sE’s new desktop mic is good for more than just podcasting!
In their early days, USB microphones were often considered just a bit too ‘consumer’ to be taken seriously, but in recent years they’ve become more sophisticated, with performance that rivals that of traditional studio microphones. The Neom USB reviewed here is a case in point: based on sE’s existing back‑electret capacitor microphone technology, and employing a 16mm capsule similar to that used in their X1A studio mic, the Neom USB is a cardioid microphone in a compact housing with all the necessary controls located on the front where they are easy to operate.
A neat metal desk stand with rubber feet is included, and the mic is compatible with both Mac and Windows computers. It can also be used with Apple mobile devices via a Lightning connector, though optional converter cables are needed. Included with the mic and stand are a USB‑A to USB‑C cable, a thread adaptor, and a mic clip that can be detached from the base so that the mic can also be mounted on a standard studio mic stand if required. A USB‑C connection port is located where you’d normally expect to find an XLR connector, and as the circuit draws its power from the USB connection, no additional power supply is required. A 3.5mm TRS jack on the rear of the mic is used for connecting headphones.
The Mic Gain knob has a coloured LED ring around the control, which acts as a simple level meter, turning from green to red if the gain is set too high. Pressing the sE logo mutes the mic, whereupon its backlight changes from white to red. Recording at up to 192kHz/24‑bit is supported, and no drivers are needed on macOS as the mic is class compliant. Monitoring is built in, with separate rotary controls for Mic Level and Playback Level making it easy to balance the monitor mix in the headphones with zero latency (you’ll need to remember to disable software monitoring on the DAW mic track to avoid echoes). My tests were done using a 2014 MacBook Pro running Logic Pro X.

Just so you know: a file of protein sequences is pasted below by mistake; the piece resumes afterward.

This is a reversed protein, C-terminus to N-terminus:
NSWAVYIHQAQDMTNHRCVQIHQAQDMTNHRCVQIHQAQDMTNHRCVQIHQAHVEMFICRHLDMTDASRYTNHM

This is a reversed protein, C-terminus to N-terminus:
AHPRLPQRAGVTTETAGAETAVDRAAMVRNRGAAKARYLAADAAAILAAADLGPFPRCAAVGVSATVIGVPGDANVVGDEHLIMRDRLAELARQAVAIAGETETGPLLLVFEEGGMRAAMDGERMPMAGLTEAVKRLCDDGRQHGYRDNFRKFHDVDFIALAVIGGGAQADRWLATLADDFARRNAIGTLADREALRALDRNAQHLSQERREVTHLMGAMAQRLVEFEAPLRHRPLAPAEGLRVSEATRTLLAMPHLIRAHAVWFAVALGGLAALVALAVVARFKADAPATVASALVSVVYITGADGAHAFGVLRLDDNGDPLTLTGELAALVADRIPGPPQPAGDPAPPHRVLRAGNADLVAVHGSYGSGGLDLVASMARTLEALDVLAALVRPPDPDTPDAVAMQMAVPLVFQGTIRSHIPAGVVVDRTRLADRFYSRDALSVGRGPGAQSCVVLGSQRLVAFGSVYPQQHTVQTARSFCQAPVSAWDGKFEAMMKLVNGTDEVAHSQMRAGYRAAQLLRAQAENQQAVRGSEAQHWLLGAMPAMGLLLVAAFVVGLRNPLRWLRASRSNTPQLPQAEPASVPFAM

sE’s Neom USB also works well for general music recording purposes — not just vocals but also acoustic guitars, hand percussion and so on.
Tailored for vocal use, the mic has a response that is 3dB down at roughly 50Hz and 18kHz. The response shows a modest bass lift centred at 100Hz, is nominally flat from around 250Hz to 4kHz, and there’s a presence lift of around 5dB peaking at 12kHz. Keeping the boost above the 5kHz region like this means the highs sound airy and open without most voices taking on an aggressive character, and in practice, the mic delivers a very natural and detailed vocal sound without introducing harshness. There’s also enough mic gain to allow quieter speakers to achieve a healthy recording level, and though no noise figures are quoted, I encountered no significant noise issues when using the mic for its intended close‑up applications.
While well‑suited to podcasting and, because of its stylish looks, also to video presentations, sE’s Neom USB also works well for general music recording purposes — not just vocals but also acoustic guitars, hand percussion and so on. If you intend to use it with a specific voice, then I’d urge you to try as many different models as possible to see if one suits your voice better than the others, but for general purpose use where a clean, articulate character is required, the Neom does a fine job.
A versatile microphone that can serve many uses in the studio.